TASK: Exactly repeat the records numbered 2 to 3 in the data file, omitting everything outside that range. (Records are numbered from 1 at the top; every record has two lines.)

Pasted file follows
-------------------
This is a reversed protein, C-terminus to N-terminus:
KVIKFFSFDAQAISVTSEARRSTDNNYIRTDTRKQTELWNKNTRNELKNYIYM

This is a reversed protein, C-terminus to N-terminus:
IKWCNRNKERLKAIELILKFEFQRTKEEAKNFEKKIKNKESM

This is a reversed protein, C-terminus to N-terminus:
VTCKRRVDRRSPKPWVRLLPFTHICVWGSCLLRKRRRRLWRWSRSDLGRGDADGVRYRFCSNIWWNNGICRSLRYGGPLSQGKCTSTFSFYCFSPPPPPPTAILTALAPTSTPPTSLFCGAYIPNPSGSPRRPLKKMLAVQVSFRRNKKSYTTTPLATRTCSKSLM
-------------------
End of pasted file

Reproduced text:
This is a reversed protein, C-terminus to N-terminus:
IKWCNRNKERLKAIELILKFEFQRTKEEAKNFEKKIKNKESM

This is a reversed protein, C-terminus to N-terminus:
VTCKRRVDRRSPKPWVRLLPFTHICVWGSCLLRKRRRRLWRWSRSDLGRGDADGVRYRFCSNIWWNNGICRSLRYGGPLSQGKCTSTFSFYCFSPPPPPPTAILTALAPTSTPPTSLFCGAYIPNPSGSPRRPLKKMLAVQVSFRRNKKSYTTTPLATRTCSKSLM